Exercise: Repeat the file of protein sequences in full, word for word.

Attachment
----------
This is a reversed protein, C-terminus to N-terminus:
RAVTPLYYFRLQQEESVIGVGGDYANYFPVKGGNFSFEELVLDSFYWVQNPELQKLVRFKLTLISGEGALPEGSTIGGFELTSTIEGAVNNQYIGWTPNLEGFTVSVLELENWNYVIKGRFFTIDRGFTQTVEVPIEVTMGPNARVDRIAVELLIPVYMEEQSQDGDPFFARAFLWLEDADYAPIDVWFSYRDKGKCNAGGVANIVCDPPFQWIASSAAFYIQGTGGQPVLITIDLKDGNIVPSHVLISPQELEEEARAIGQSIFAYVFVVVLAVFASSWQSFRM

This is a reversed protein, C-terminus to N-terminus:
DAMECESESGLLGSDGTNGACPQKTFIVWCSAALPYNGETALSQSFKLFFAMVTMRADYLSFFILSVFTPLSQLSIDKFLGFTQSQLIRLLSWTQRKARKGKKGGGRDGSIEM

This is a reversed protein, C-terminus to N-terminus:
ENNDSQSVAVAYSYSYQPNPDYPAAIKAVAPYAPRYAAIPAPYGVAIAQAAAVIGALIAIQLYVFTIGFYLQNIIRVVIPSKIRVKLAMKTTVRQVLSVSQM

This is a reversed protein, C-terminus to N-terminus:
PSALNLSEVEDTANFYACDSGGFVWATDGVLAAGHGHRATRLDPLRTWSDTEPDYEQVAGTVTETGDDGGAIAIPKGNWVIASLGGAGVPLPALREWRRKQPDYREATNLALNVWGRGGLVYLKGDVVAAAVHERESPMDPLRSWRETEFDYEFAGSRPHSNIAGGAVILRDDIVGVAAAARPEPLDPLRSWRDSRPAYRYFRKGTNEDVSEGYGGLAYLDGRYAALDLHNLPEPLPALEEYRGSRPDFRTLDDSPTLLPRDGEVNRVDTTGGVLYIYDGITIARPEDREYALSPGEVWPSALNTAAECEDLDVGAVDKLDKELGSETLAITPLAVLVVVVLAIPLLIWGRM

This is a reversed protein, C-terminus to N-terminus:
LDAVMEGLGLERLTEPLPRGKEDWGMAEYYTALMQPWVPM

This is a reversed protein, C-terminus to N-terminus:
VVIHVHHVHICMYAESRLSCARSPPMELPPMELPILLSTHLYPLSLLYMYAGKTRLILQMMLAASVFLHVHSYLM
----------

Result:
This is a reversed protein, C-terminus to N-terminus:
RAVTPLYYFRLQQEESVIGVGGDYANYFPVKGGNFSFEELVLDSFYWVQNPELQKLVRFKLTLISGEGALPEGSTIGGFELTSTIEGAVNNQYIGWTPNLEGFTVSVLELENWNYVIKGRFFTIDRGFTQTVEVPIEVTMGPNARVDRIAVELLIPVYMEEQSQDGDPFFARAFLWLEDADYAPIDVWFSYRDKGKCNAGGVANIVCDPPFQWIASSAAFYIQGTGGQPVLITIDLKDGNIVPSHVLISPQELEEEARAIGQSIFAYVFVVVLAVFASSWQSFRM

This is a reversed protein, C-terminus to N-terminus:
DAMECESESGLLGSDGTNGACPQKTFIVWCSAALPYNGETALSQSFKLFFAMVTMRADYLSFFILSVFTPLSQLSIDKFLGFTQSQLIRLLSWTQRKARKGKKGGGRDGSIEM

This is a reversed protein, C-terminus to N-terminus:
ENNDSQSVAVAYSYSYQPNPDYPAAIKAVAPYAPRYAAIPAPYGVAIAQAAAVIGALIAIQLYVFTIGFYLQNIIRVVIPSKIRVKLAMKTTVRQVLSVSQM

This is a reversed protein, C-terminus to N-terminus:
PSALNLSEVEDTANFYACDSGGFVWATDGVLAAGHGHRATRLDPLRTWSDTEPDYEQVAGTVTETGDDGGAIAIPKGNWVIASLGGAGVPLPALREWRRKQPDYREATNLALNVWGRGGLVYLKGDVVAAAVHERESPMDPLRSWRETEFDYEFAGSRPHSNIAGGAVILRDDIVGVAAAARPEPLDPLRSWRDSRPAYRYFRKGTNEDVSEGYGGLAYLDGRYAALDLHNLPEPLPALEEYRGSRPDFRTLDDSPTLLPRDGEVNRVDTTGGVLYIYDGITIARPEDREYALSPGEVWPSALNTAAECEDLDVGAVDKLDKELGSETLAITPLAVLVVVVLAIPLLIWGRM

This is a reversed protein, C-terminus to N-terminus:
LDAVMEGLGLERLTEPLPRGKEDWGMAEYYTALMQPWVPM

This is a reversed protein, C-terminus to N-terminus:
VVIHVHHVHICMYAESRLSCARSPPMELPPMELPILLSTHLYPLSLLYMYAGKTRLILQMMLAASVFLHVHSYLM